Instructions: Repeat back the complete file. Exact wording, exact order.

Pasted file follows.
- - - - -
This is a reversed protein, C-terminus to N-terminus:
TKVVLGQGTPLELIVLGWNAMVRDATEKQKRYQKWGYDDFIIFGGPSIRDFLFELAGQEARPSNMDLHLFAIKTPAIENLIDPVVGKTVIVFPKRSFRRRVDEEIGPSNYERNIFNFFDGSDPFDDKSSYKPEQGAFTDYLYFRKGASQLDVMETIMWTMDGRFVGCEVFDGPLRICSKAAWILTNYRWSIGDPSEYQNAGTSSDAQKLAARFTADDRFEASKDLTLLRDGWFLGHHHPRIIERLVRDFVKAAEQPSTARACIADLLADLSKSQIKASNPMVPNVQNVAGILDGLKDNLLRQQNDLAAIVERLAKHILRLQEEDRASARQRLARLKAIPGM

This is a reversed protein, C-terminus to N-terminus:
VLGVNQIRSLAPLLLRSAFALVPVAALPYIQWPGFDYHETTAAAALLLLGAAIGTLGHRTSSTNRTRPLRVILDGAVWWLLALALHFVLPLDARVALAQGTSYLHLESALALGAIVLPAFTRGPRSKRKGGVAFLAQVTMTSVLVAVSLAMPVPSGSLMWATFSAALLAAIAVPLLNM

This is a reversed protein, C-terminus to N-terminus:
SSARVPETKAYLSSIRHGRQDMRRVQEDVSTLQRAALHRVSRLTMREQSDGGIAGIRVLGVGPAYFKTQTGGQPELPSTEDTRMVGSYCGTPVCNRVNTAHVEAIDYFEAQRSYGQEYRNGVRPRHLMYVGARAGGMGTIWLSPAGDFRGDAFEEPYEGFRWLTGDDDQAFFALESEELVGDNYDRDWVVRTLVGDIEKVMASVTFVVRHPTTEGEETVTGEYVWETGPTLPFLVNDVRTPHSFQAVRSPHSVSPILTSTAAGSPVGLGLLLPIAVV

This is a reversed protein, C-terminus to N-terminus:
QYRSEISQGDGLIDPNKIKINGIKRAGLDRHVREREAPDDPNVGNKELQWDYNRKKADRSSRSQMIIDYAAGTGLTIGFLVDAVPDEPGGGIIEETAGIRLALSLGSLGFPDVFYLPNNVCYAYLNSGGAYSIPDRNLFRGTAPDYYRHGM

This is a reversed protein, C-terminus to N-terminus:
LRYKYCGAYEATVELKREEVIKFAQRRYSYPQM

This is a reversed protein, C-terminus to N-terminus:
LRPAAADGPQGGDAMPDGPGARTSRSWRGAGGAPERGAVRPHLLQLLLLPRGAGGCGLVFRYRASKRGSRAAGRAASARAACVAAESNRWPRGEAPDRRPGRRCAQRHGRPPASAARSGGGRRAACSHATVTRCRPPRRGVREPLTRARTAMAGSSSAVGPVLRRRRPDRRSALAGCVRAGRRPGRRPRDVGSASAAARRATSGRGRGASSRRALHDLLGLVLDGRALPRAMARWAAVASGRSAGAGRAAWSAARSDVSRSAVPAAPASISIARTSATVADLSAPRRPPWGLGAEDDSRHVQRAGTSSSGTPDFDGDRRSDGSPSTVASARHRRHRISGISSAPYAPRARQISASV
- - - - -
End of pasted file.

This is a reversed protein, C-terminus to N-terminus:
TKVVLGQGTPLELIVLGWNAMVRDATEKQKRYQKWGYDDFIIFGGPSIRDFLFELAGQEARPSNMDLHLFAIKTPAIENLIDPVVGKTVIVFPKRSFRRRVDEEIGPSNYERNIFNFFDGSDPFDDKSSYKPEQGAFTDYLYFRKGASQLDVMETIMWTMDGRFVGCEVFDGPLRICSKAAWILTNYRWSIGDPSEYQNAGTSSDAQKLAARFTADDRFEASKDLTLLRDGWFLGHHHPRIIERLVRDFVKAAEQPSTARACIADLLADLSKSQIKASNPMVPNVQNVAGILDGLKDNLLRQQNDLAAIVERLAKHILRLQEEDRASARQRLARLKAIPGM

This is a reversed protein, C-terminus to N-terminus:
VLGVNQIRSLAPLLLRSAFALVPVAALPYIQWPGFDYHETTAAAALLLLGAAIGTLGHRTSSTNRTRPLRVILDGAVWWLLALALHFVLPLDARVALAQGTSYLHLESALALGAIVLPAFTRGPRSKRKGGVAFLAQVTMTSVLVAVSLAMPVPSGSLMWATFSAALLAAIAVPLLNM

This is a reversed protein, C-terminus to N-terminus:
SSARVPETKAYLSSIRHGRQDMRRVQEDVSTLQRAALHRVSRLTMREQSDGGIAGIRVLGVGPAYFKTQTGGQPELPSTEDTRMVGSYCGTPVCNRVNTAHVEAIDYFEAQRSYGQEYRNGVRPRHLMYVGARAGGMGTIWLSPAGDFRGDAFEEPYEGFRWLTGDDDQAFFALESEELVGDNYDRDWVVRTLVGDIEKVMASVTFVVRHPTTEGEETVTGEYVWETGPTLPFLVNDVRTPHSFQAVRSPHSVSPILTSTAAGSPVGLGLLLPIAVV

This is a reversed protein, C-terminus to N-terminus:
QYRSEISQGDGLIDPNKIKINGIKRAGLDRHVREREAPDDPNVGNKELQWDYNRKKADRSSRSQMIIDYAAGTGLTIGFLVDAVPDEPGGGIIEETAGIRLALSLGSLGFPDVFYLPNNVCYAYLNSGGAYSIPDRNLFRGTAPDYYRHGM

This is a reversed protein, C-terminus to N-terminus:
LRYKYCGAYEATVELKREEVIKFAQRRYSYPQM

This is a reversed protein, C-terminus to N-terminus:
LRPAAADGPQGGDAMPDGPGARTSRSWRGAGGAPERGAVRPHLLQLLLLPRGAGGCGLVFRYRASKRGSRAAGRAASARAACVAAESNRWPRGEAPDRRPGRRCAQRHGRPPASAARSGGGRRAACSHATVTRCRPPRRGVREPLTRARTAMAGSSSAVGPVLRRRRPDRRSALAGCVRAGRRPGRRPRDVGSASAAARRATSGRGRGASSRRALHDLLGLVLDGRALPRAMARWAAVASGRSAGAGRAAWSAARSDVSRSAVPAAPASISIARTSATVADLSAPRRPPWGLGAEDDSRHVQRAGTSSSGTPDFDGDRRSDGSPSTVASARHRRHRISGISSAPYAPRARQISASV